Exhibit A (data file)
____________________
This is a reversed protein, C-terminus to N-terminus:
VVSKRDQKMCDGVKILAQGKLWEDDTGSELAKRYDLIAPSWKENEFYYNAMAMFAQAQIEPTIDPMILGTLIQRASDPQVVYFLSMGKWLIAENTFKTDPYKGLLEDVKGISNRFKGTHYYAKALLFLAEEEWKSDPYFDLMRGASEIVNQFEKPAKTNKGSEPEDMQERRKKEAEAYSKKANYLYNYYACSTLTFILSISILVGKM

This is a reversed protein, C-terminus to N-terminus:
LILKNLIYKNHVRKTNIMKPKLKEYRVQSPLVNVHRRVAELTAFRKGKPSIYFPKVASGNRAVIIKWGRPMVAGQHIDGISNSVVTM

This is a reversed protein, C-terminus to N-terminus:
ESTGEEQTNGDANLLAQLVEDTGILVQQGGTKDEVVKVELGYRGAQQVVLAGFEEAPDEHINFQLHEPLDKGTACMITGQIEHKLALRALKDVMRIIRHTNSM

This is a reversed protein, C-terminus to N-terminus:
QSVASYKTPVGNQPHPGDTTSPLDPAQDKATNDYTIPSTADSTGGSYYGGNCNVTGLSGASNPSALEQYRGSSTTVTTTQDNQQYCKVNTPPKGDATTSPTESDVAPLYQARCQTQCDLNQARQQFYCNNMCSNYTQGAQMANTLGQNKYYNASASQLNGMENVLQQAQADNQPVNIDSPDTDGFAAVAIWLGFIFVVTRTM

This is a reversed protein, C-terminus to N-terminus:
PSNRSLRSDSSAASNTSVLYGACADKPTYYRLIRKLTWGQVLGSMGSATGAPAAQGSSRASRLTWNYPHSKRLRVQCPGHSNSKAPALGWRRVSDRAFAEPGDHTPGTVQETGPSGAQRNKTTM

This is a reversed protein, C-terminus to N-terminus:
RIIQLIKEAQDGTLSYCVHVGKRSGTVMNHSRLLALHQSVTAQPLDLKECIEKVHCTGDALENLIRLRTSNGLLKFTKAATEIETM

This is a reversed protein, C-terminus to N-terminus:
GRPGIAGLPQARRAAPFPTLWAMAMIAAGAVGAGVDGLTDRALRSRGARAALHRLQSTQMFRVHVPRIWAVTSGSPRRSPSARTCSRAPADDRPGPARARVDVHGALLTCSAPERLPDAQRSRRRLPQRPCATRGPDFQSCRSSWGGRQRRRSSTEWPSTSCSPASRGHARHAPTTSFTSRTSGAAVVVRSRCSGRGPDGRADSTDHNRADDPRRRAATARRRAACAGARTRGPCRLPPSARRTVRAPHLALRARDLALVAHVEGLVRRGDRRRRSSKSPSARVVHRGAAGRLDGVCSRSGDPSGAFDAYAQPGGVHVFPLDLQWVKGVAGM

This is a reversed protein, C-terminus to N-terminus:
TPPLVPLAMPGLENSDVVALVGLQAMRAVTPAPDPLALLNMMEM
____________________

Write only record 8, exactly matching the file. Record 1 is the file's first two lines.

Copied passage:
This is a reversed protein, C-terminus to N-terminus:
TPPLVPLAMPGLENSDVVALVGLQAMRAVTPAPDPLALLNMMEM